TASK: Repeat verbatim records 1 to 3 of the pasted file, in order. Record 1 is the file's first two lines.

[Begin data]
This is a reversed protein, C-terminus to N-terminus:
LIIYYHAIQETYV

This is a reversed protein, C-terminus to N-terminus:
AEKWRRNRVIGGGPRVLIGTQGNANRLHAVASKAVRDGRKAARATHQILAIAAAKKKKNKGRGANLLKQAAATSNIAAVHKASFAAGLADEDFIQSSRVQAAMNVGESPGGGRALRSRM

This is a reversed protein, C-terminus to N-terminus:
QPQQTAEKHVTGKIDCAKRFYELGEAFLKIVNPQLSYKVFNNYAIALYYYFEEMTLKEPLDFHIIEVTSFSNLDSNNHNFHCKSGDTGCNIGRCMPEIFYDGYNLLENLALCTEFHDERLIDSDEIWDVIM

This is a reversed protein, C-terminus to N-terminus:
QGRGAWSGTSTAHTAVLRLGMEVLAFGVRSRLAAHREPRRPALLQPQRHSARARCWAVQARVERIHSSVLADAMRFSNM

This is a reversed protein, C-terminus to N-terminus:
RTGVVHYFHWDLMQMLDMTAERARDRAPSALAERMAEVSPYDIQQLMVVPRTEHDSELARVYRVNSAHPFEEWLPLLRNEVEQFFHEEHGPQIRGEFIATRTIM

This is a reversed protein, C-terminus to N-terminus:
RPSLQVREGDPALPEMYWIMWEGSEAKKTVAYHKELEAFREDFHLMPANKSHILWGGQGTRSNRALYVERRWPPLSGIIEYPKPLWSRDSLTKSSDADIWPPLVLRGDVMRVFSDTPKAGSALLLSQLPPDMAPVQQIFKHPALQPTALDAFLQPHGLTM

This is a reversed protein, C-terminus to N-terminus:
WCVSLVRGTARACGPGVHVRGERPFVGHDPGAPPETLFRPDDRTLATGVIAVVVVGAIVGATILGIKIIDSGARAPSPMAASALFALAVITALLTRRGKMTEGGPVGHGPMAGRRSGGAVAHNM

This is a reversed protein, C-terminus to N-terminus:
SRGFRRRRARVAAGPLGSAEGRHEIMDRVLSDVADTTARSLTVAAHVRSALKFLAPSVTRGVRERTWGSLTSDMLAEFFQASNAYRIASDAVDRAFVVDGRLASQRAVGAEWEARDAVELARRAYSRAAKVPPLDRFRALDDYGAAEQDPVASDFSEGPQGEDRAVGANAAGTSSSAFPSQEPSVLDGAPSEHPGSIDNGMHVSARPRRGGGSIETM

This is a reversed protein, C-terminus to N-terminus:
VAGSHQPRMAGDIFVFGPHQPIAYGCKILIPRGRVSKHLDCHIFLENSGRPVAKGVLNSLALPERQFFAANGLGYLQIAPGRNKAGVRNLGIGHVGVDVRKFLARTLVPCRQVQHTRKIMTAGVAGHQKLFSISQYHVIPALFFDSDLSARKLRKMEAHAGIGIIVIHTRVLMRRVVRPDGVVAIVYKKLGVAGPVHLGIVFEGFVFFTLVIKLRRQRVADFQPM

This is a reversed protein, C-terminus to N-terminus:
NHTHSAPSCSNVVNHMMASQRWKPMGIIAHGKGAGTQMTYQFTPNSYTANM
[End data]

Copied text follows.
This is a reversed protein, C-terminus to N-terminus:
LIIYYHAIQETYV

This is a reversed protein, C-terminus to N-terminus:
AEKWRRNRVIGGGPRVLIGTQGNANRLHAVASKAVRDGRKAARATHQILAIAAAKKKKNKGRGANLLKQAAATSNIAAVHKASFAAGLADEDFIQSSRVQAAMNVGESPGGGRALRSRM

This is a reversed protein, C-terminus to N-terminus:
QPQQTAEKHVTGKIDCAKRFYELGEAFLKIVNPQLSYKVFNNYAIALYYYFEEMTLKEPLDFHIIEVTSFSNLDSNNHNFHCKSGDTGCNIGRCMPEIFYDGYNLLENLALCTEFHDERLIDSDEIWDVIM